“Attention Advertisers: How much of your audience is fake?” That’s the headline for one of the latest cover stories in Bloomberg Businessweek.
I wish I could say that some of magazine’s stats blow my mind, or even come as a surprise, but they don’t. Still, it’s important that mainstream media begin to catch up to what is happening online.
No one buys online media on a cost-per-thousand (CPM) basis, even if that’s how it’s sold. The buy is in ads-served, because online publishers (and everyone in that supply chain) will tell you that an ad served is an impression, even if they camouflage it with media performance-like language.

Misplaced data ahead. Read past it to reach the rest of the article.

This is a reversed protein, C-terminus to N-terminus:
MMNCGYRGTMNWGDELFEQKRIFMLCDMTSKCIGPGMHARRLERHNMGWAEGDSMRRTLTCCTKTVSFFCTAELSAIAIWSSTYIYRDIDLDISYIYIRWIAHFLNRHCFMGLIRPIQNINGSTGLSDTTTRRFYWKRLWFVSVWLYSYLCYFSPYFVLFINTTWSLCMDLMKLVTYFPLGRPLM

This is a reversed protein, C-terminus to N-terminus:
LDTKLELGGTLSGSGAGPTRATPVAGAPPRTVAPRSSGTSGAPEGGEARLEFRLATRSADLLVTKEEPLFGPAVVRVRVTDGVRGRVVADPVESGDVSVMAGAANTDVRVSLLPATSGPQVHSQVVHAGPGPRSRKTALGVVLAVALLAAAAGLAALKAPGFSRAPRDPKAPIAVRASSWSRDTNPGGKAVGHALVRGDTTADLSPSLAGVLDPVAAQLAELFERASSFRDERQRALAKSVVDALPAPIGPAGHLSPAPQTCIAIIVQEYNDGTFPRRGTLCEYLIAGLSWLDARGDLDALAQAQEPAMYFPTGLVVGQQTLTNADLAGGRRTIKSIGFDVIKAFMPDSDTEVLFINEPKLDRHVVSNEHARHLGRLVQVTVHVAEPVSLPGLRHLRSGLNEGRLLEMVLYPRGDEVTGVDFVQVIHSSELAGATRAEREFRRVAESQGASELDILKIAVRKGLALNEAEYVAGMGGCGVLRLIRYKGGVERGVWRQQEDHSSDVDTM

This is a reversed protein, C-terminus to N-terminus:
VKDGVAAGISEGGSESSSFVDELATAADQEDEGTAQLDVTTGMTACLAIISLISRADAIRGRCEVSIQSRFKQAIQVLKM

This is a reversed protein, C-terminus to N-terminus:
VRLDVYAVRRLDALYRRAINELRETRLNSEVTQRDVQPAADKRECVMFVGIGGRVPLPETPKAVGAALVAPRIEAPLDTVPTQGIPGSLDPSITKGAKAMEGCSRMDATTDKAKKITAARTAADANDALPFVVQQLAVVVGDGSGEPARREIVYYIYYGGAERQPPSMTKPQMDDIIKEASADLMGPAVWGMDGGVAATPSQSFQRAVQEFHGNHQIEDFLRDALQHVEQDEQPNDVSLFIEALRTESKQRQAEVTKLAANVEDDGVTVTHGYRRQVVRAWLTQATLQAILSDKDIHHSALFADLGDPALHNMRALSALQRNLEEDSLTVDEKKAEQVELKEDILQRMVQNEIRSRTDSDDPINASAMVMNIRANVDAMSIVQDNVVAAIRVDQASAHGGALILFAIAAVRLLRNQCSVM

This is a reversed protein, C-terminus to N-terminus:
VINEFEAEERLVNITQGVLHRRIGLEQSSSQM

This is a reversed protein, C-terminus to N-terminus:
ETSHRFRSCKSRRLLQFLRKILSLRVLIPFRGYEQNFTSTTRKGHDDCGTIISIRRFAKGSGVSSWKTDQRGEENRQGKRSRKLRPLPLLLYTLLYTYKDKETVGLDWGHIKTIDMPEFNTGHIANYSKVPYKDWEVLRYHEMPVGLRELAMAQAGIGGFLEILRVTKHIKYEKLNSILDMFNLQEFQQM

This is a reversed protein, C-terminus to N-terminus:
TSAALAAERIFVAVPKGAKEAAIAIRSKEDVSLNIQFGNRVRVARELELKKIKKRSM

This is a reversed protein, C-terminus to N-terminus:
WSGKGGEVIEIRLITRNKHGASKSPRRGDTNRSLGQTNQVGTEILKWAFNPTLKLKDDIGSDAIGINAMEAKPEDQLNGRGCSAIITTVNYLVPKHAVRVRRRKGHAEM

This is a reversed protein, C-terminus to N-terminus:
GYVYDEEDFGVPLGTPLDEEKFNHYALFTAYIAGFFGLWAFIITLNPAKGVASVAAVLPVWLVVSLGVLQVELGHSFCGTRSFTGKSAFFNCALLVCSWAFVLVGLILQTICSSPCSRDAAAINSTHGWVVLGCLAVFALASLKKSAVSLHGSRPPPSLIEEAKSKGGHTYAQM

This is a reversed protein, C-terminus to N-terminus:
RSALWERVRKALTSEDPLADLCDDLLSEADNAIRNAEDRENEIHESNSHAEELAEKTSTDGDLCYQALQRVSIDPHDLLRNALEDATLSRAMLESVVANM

If you’re contorting your face into a squirm of disbelief, you’re not alone. It gets worse: The percentage of ads served by/to fraudsters (human and ‘bot) ranges from about 18 percent to more than 51 percent, depending upon whom you believe.
Right now, I don’t know whom I can trust for online media placements, programmatic or otherwise; there is so much fraud built-in that it’s all but impossible to create and run a campaign that develops the same return on investment (ROI) as radio, television or even print.